Posted by: fvbcdm | April 13, 2012

Easter Thursday (12 April 2012)

 Father Gerard Manley Hopkins was a Jesuit priest and poet.  He was born in England in 1844; ordained to the prieshood in 1877, and then died at the very young age of 45 in 1889 of typhoid fever after only twelve years of priesthood. Yet within that short space of time, he has gifted us with an extremely rich legacy of poetry and thought.  

One of his poems is called simply “Easter.”  I would like to read to you today two of the five stanzas of that poem since they might give you some new ideas of this beautiful season in which we celebrate the resurrection of our Lord.

 One of those stanzas says this:

           Gather gladness from the skies;

          Take a lesson from the ground;

          Flowers do ope their heavenward eyes

          And a springtime joy have found;

          Earth throws winter’s robes away,

          Decks herself for Easter Day.

 And the other:

             Seek God’s house in happy throng;

            Crowded let his table be;

            Mingle praises, prayer, and song,

            Singing to the Trinity.

            Henceforth let your souls alway

            Make each morn an Easter Day.

It is interesting that Father Hopkins sees the beauty of spring as our world’s response to the resurrection of Our Divine Savior. This brings me to remember that once, the Trappist author Thomas Merton pointed out that south of the equator, Easter is not in the spring but rather in the fall, and therefore loses some of the beauty of springtime.  He pointed out that if the contemplative life (like his own Trappist life) is going to exult in the glory of springtime during the glory of Eastertime, then the Church should seriously consider reversing her calendar in the southern hemisphere so that Easter would fall in September or October, and the other parts of the liturgical year be arranged accordingly.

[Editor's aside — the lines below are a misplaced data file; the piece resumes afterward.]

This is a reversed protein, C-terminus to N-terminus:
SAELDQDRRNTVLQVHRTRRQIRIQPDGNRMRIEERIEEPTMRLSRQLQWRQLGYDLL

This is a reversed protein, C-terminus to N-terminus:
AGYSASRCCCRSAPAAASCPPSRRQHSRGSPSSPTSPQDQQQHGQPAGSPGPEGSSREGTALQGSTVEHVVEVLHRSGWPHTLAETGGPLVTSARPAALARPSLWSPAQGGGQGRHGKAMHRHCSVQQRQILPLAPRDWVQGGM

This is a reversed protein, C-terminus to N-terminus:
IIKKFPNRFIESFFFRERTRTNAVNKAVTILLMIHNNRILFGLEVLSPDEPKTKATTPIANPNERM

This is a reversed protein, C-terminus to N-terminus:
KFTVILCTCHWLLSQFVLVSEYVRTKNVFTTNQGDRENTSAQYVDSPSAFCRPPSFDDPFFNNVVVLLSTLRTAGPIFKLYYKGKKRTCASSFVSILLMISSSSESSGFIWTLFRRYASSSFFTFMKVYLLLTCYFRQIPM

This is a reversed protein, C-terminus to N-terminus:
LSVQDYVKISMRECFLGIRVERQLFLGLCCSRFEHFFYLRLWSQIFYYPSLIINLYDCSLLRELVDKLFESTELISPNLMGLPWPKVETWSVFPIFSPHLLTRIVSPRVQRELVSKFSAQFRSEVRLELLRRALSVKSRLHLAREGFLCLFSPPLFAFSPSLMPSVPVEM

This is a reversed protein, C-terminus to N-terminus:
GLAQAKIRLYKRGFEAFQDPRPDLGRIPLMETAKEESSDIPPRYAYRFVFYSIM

Be that as it may, our springtime and Easter coincide, and this beautiful world of ours offers to the risen Lord her lilies and roses and azaleas and camellias—the prayers of the vegetative world, as our acts of faith and hope and love, and our Masses and rosaries are the flowers of our devotional world.  Thank you for seeking God’s truth. God bless you.  Father Victor Brown, O.P.


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